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Designs architecture. Writer and blogger. Also a freelance architecture and fashion photographer.

 

 

Bed

Here's a blog post talking about how I did a small project of my own - building a car bed in my Nissan Tiida hatchback for small road trips.

Pro-tip: always reverse into the best view.
Ever since going camping in my friend's Honda Fit - a relatively small hatchback - I started thinking of what I could do with my own car. My workmate also removed the back seats from his van and created a plywood haven with a kitchenette, providing inspiration. Staying in Airbnbs and motels/backpackers can get a bit samey and I've always wanted to give the character-filled camp sites a go without the drama of a tent.

The Honda Fit has the advantage of having the back seats lay down flush with the boot floor, so add a foam mattress and you're sorted. My Nissan Tiida is a different story - the seats laid down are quite a bit higher than the boot so it needs something to raise it up.

The Tiida is longer than it looks and with the front seats pushed as far forward as possible, there is just enough length for me lying down. Anyone shorter should be fine!

The car bed in it's set up state, mattress in. You can see the storage space underneath.
Chuck bags up the front, less used items underneath, the arm rests/door pulls hold our phones. 
Putting my architect skills to good use, I measured it up and started drawing.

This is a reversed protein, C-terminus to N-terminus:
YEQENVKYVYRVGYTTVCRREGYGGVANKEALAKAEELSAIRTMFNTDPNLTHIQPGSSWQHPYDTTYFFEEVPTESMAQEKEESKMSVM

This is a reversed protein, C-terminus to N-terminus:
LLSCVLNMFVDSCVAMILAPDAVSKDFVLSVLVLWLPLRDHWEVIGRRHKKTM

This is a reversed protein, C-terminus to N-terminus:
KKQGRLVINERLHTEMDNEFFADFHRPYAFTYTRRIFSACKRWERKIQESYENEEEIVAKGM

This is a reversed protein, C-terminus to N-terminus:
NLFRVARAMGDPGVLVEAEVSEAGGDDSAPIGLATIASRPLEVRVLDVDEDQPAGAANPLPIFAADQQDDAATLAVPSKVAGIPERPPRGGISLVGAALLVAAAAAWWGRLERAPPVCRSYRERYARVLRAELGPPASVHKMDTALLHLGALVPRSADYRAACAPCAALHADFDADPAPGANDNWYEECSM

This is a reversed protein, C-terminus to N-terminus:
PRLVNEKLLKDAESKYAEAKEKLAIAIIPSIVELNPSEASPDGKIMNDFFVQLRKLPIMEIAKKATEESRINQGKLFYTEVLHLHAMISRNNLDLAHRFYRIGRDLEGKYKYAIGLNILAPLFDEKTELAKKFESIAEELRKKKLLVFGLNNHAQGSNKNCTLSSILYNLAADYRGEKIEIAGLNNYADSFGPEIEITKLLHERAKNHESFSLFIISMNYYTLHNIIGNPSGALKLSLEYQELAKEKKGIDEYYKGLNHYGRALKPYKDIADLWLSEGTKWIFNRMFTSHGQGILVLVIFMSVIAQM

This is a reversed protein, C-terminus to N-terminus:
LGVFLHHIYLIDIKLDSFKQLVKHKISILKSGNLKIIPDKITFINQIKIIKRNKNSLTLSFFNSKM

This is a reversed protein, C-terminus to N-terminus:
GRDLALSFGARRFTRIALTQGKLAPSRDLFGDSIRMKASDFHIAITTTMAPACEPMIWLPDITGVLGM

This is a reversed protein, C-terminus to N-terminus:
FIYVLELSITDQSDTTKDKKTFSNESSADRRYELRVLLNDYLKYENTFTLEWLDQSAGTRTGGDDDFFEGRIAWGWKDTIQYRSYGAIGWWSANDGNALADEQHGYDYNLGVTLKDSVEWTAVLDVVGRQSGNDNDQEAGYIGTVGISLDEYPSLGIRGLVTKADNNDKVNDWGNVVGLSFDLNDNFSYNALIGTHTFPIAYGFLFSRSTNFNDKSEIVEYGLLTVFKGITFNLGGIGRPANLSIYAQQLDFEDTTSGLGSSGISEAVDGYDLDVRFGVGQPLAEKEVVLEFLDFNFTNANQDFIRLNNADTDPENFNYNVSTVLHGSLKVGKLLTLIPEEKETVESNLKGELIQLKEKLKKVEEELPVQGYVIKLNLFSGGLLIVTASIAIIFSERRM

Lying down in the car, I could get a sense of how much room I would have to sleep. Headspace is an issue, but it is passable. The simple X-shaped baffle support was the brain child of my fellow architect Han. Highlights the importance of bouncing ideas off others. One of my engineer friends thought up something far too complicated. Go architects!
I ended up purchasing a single sheet of 1.2 x 2.4m plywood (12mm thick) and cutting them into panels. Then a few cut outs and some sanding later, it was all done!

A bit of planning before prefabrication, always best to use material as efficiently as possible. I also made sure the plywood was E0 grade which means that almost has no toxic formaldehyde emissions as we would be cooped up in the car with it.
All it needs is a bit of set up and a thin self-inflating mattress. Unfortunately the head space isn't very much but it's alright as a sleeping platform. Feels like a capsule hotel in Japan. The upside of building it up a platform is that we get storage space inside the baffle construction.

A few details: we made 'curtains' with suction cups to stick to the inside of the windows. For the back seat windows we opened them up a crack for cross ventilation and put mosquito nets over the doors.



None of it is permanent, it's just a few plywood panels that can be removed through the side door. To drive, we just slide the panels on top of each other and slide the front seats back to driving position.

Now we can do weekend road trips easy as!

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